Repeal `lawless law`: Amnesty to Kashmir govt
Amnesty International has slammed the Jammu and Kashmir government for continuing to use the Public Safety Act to detain people without charge or trial.
New Delhi: Amnesty International has slammed the Jammu and Kashmir government for continuing to use the Public Safety Act (PSA) to detain people without charge or trial in violation of their human rights and demanded its repeal.
Terming the PSA, under which police can arrest any suspect and keep him/her in jail for two years without trial, as a "lawless law", Amnesty has demanded that all PSA detainees "must be charged and prosecuted through a fair trial in a court of law or else released".
"...despite legal and policy developments in the region, J&K authorities still use the PSA to facilitate a range of rights-violating behaviour," it said in a statement on Saturday.
"In 2011, Amnesty International released a report documenting how the PSA violates human rights. Not much appears to have changed in 2012. The PSA provides for arbitrary detention, in violation of the right to liberty which India is obliged to respect under international human rights treaties.”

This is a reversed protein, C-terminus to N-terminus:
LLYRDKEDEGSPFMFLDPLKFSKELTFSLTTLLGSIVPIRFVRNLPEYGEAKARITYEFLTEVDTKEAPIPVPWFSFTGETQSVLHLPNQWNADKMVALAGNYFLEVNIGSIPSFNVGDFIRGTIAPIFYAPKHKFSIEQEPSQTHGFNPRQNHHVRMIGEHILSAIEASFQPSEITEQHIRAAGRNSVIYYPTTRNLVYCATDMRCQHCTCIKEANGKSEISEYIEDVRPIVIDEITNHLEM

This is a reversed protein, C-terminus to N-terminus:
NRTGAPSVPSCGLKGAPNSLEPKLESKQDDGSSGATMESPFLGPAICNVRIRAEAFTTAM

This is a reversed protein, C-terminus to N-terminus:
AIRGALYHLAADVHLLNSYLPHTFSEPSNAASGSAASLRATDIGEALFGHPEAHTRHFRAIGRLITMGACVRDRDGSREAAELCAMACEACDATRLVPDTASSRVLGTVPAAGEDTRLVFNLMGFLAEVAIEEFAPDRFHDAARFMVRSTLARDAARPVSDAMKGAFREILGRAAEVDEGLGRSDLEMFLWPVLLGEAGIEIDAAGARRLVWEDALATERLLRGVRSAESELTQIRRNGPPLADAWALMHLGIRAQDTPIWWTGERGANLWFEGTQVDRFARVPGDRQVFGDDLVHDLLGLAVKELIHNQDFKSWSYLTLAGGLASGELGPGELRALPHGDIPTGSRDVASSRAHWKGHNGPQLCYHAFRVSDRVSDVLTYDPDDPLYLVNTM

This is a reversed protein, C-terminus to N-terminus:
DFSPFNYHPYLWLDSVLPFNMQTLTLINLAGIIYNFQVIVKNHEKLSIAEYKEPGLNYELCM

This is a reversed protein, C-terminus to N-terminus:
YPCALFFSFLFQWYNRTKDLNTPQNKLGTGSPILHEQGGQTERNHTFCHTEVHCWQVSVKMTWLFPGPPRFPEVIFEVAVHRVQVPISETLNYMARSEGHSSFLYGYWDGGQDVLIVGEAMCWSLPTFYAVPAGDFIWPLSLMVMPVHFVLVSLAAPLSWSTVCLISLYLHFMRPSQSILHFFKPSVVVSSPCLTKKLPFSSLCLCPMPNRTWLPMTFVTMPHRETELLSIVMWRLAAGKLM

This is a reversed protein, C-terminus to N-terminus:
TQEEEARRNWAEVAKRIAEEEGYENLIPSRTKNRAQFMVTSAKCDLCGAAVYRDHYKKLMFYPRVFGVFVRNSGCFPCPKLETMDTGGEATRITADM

"Further violations facilitated by the PSA include `revolving door detentions`, ill treatment in detention, the denial of medical care to detainees, and lack of reparations for victims. Amnesty International also found that PSA detention orders were still being used against children despite it now being prohibited."
Ananth Guruswamy, the director, Amnesty International India, said: "The J&K authorities continue to use the PSA to circumvent the rule of law and the criminal justice system. They resort to PSA detentions instead of charging and trying persons suspected of offences in court."
"J&K authorities often keep persons in detention even after the detentions have been quashed by the High Court".
"Even the Chief of Police in Kashmir has acknowledged that around 15,600 people were detained under the PSA without charge or trial in the last two decades. Detainees include political leaders and activists, suspected members or supporters of armed opposition groups, lawyers, journalists and protesters, including children."
It said that UN officials who visited Srinagar have recommended that the PSA be repealed. "While Indian authorities have the right and duty to defend and protect their population from violence, this must be done while respecting the human rights of all concerned and abiding by international law.”
"The Public Safety Act violates international human rights law and must be repealed," said Guruswamy. "All PSA detainees must be charged and prosecuted through a fair trial in a court of law or else released," he demanded.